October 2011 Archives

Blog 2 Working in Groups

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I remember having to buy a new laptop Monday morning at school because I had left my original laptop in a mess over the weekend. After opening and installing the required programs to SSH into the IT labs computers, I was finally able to look over the code my partner had already started. It took me 3 to 4 hours to read through the code and understand what was going on.

The concept behind our current code seemed like it would work, but for some reason it just wouldn't give the expected output. I would pass the program a file and it would return what looked like a cat command in unix. I thought this had to do with our regular expressions we wrote, so I went through them all to see if they were correct. I even thought maybe our ordering was wrong and tried that too, but none of what I tried was working. Since I wasn't confident in the changes I made, I did not commit any changes and waited until I could talk face to face with my partner. When my partner and I were finally able to meet up and tackle the program together, we were able to fix all of this.

When there are a set of two eyes to look at the code, you're able to pick up mistakes and double check code a lot faster. My partner is quite the programmer, but like me, sometimes mistypes code. Together we can see what each other is doing and prevent little mistakes like spelling from entering into the big pool of debugging what has gone wrong. Or while writing code, he'll suggest another method or way of writing the same function that may be more readable or faster.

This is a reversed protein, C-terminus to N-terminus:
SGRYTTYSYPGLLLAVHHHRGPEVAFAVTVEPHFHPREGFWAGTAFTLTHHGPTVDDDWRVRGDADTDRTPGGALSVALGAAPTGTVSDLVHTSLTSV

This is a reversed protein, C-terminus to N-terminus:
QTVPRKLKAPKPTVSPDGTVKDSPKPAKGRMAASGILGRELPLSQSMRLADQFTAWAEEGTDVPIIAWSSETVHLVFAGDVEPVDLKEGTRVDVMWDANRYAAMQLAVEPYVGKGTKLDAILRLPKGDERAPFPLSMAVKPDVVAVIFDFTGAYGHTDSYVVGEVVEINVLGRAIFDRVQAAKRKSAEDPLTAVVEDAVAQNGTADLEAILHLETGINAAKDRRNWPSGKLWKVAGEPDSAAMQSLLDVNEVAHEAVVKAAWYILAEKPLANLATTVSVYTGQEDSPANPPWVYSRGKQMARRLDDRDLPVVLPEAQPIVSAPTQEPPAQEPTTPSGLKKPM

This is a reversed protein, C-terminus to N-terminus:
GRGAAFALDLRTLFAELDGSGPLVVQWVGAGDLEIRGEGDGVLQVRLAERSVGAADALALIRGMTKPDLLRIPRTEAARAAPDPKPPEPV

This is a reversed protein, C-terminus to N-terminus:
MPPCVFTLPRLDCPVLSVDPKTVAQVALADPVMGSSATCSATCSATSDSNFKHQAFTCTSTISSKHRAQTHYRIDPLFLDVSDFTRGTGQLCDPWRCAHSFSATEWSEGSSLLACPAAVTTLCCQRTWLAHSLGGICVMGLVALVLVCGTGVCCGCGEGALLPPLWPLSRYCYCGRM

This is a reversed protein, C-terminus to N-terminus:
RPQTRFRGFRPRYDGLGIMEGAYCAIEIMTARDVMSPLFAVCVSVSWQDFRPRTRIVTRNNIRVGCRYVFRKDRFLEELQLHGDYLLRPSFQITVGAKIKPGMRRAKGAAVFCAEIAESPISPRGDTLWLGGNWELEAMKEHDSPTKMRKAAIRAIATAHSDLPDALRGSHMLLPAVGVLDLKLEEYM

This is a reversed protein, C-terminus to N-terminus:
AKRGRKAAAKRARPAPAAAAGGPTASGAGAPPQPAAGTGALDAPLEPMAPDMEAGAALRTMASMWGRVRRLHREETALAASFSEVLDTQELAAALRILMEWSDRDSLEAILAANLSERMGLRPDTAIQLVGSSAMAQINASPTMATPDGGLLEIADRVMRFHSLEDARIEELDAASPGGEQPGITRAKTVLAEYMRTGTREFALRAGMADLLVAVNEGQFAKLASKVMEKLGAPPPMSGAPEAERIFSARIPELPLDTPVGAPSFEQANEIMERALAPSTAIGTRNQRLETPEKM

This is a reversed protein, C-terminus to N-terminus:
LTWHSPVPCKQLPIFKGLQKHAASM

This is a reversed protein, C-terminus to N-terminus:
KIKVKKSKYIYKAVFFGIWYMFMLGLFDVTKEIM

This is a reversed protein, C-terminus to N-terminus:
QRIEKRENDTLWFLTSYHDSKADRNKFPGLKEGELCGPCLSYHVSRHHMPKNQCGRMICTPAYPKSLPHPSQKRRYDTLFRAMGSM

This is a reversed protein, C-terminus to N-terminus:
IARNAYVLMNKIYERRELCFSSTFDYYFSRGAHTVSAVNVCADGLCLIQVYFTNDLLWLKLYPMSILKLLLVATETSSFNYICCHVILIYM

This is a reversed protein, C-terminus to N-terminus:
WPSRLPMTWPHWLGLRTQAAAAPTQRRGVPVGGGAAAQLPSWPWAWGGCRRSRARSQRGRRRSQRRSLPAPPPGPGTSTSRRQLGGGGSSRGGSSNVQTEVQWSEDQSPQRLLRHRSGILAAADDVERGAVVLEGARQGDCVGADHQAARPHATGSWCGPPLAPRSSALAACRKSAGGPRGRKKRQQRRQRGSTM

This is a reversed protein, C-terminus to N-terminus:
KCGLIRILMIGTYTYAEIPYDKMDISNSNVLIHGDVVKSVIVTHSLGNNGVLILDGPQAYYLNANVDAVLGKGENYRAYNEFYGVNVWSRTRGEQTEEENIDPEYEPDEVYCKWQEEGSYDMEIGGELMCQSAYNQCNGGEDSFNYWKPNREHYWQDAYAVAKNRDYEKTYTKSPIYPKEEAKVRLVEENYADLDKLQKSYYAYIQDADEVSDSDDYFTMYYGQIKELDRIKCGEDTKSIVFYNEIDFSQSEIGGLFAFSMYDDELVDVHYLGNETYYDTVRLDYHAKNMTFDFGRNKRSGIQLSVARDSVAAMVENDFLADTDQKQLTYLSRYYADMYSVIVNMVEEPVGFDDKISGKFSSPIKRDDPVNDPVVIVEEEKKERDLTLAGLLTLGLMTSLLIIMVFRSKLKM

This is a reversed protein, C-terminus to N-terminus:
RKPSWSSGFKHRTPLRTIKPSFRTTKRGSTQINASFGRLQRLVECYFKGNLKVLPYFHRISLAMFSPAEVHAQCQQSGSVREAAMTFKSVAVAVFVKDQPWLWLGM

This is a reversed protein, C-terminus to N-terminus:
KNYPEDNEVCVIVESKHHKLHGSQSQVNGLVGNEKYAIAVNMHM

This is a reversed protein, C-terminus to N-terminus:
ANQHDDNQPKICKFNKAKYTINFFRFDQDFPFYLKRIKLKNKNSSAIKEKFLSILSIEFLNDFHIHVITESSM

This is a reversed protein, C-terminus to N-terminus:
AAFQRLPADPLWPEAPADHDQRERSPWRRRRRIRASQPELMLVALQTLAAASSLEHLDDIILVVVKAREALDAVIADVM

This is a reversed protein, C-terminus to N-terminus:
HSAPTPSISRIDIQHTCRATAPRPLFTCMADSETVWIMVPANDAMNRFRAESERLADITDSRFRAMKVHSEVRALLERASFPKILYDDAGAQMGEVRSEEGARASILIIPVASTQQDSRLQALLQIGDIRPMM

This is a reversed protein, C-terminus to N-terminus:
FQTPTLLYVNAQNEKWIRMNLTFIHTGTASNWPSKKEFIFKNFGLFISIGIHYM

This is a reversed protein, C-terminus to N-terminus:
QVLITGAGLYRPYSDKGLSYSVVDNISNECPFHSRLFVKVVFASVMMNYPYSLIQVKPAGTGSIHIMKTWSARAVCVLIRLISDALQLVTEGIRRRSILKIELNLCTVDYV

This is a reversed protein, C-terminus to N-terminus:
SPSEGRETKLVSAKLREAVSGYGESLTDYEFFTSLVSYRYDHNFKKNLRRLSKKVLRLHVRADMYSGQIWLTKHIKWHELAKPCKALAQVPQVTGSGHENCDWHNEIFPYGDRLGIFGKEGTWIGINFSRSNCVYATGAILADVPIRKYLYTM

After strenuous hours of programming, we finally figured out that it wasn't our regular expressions that were wrong. It was because we had forgotten a very simple, but important character "^" in some of our expressions towards the end. And we also realized that we were printing out the name of every terminal because we stored everything in our code. Instead of changing this, we decided to just alter the print method to only print certain names of terminals.

Working together is overall better than working as an individual. I believe the pros outweigh the cons. When working together we're able to make a decision right on the spot, but when working individually there are some changes to the code that we may not want to make. Programming together is a lot faster than by oneself too, especially when you run into unexpected errors.

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This page is an archive of entries from October 2011 listed from newest to oldest.

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